What Are Internal Controls, And Why Are They Important?
Internal controls are the procedures, policies, and rules that a company puts in place to ensure their financial integrity and accounting accuracy. Internal controls are crucial to the success of any business, as they help prevent fraud, support compliance with laws and regulations, and enhance the accuracy and timeliness of a company’s financial reports. Additionally, internal controls help to facilitate both internal and external audits.
When your business has a robust, consistent internal control system, you benefit from increased operational efficiency. With the correct procedures in place to verify the accuracy of your company’s finances, you can have the visibility to make the best decisions for your business. Internal controls allow you to monitor your company’s performance in a systematic way and confirm that goals and objectives are being met. With an early warning system in place, businesses can rectify small problems before they become significant, and avoid regulatory fines from external audits.
Generally, internal accounting controls are grouped into three different categories: preventive, corrective, and detective.
Preventive controls help to avoid accounting errors and discrepancies from occurring in the first place. They aid in verifying accounting accuracy and eliminating the possibility of employee fraud. Some common preventive controls include:
- Separation of responsibilities, meaning no one person is in charge of a financial transaction from start to finish
- Controlled access to the accounting system
- Limited involvement from management in financial reporting
- Expense verification
- Limited access to assets, such as cash, equipment, or inventory
Preventive controls are generally integrated into a business’ accounting process so that they take effect on a continual basis.
Detective controls are used in conjunction with preventive controls to identify discrepancies or errors that have already occurred. Detective controls are often represented in quality control procedures. Some of these include:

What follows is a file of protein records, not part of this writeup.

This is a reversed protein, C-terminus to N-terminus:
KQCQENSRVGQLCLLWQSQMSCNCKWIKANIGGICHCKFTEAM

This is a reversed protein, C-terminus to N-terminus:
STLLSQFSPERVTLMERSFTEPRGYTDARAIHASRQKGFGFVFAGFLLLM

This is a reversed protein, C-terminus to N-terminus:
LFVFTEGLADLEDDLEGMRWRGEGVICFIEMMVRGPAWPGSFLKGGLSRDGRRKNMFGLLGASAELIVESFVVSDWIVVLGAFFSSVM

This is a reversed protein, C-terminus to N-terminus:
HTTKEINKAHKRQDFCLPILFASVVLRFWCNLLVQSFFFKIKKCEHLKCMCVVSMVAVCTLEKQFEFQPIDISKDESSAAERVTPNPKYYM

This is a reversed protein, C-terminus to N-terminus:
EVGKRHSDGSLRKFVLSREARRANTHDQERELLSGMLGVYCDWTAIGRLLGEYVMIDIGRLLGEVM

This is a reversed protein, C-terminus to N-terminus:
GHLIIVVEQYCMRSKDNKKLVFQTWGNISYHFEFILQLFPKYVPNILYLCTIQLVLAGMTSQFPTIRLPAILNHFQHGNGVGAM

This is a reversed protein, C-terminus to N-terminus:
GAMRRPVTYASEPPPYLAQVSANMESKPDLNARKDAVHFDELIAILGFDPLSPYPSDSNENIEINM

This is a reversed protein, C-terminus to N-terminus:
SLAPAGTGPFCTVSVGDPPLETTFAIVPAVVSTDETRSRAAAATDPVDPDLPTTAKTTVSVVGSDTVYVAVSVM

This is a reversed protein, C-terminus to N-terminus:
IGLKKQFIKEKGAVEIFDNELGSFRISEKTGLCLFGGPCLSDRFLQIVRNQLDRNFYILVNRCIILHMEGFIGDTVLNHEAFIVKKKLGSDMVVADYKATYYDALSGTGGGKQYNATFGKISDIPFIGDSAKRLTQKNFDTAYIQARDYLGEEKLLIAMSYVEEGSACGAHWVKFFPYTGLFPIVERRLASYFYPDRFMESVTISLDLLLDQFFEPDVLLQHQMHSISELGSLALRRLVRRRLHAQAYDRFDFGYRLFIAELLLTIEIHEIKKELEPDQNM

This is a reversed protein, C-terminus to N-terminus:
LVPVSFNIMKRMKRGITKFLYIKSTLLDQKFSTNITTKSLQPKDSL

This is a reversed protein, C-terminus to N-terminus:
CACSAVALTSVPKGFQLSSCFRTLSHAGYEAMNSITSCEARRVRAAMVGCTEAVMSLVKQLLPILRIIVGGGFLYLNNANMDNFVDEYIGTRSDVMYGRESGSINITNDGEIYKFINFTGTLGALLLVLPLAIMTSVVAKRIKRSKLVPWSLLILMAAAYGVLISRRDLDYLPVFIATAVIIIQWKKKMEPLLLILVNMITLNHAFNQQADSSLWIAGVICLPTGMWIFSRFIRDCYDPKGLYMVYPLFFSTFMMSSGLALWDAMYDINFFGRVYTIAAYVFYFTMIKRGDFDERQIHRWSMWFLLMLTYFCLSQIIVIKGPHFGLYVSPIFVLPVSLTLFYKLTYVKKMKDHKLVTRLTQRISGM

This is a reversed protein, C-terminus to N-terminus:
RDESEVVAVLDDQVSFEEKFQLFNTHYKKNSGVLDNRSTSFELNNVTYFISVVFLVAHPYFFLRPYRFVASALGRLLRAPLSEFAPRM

- Reconciliation, which entails comparing two sets of financial records to verify accuracy and agreement.
- Inventory counts and checks
- Internal audits
- External audits
- Following up on unexpected or unusual transactions
Detective controls are particularly useful in identifying why company objectives and goals are not being met.
Corrective controls aid in taking rectifying steps if the business’ detective controls have flagged an issue with an accounting process, or if preventive controls have failed to avoid an error. Corrective controls help resolve discrepancies and prevent errors from causing additional problems. Some corrective controls include:
- Adjustments or rectifications in the accounting system
- Patch management through installing software updates to fix system vulnerabilities
- Disciplinary actions
- Updated accounting protocols, particularly if an internal control was not effective or not already in place
How Can Outsourcing Aid Internal Control Implementation?
Though public companies are already required to undergo external audits, privately held businesses can similarly benefit from bringing in an external team to implement internal controls. With outsourced accounting support, financial duties can more easily be segregated. Third-party outsourced support can more objectively review financial reporting and procedures. Having an extra set of eyes on your numbers can additionally help to improve internal controls and reduce risk. Plus, outsourced consultants that have experience with industry-specific controls and common practices can improve your business’ overall operational efficiency.
The bottom line? Outsourcing your accounting support to implement internal controls can enhance your business’ operational performance, and free up time for you to focus on your business.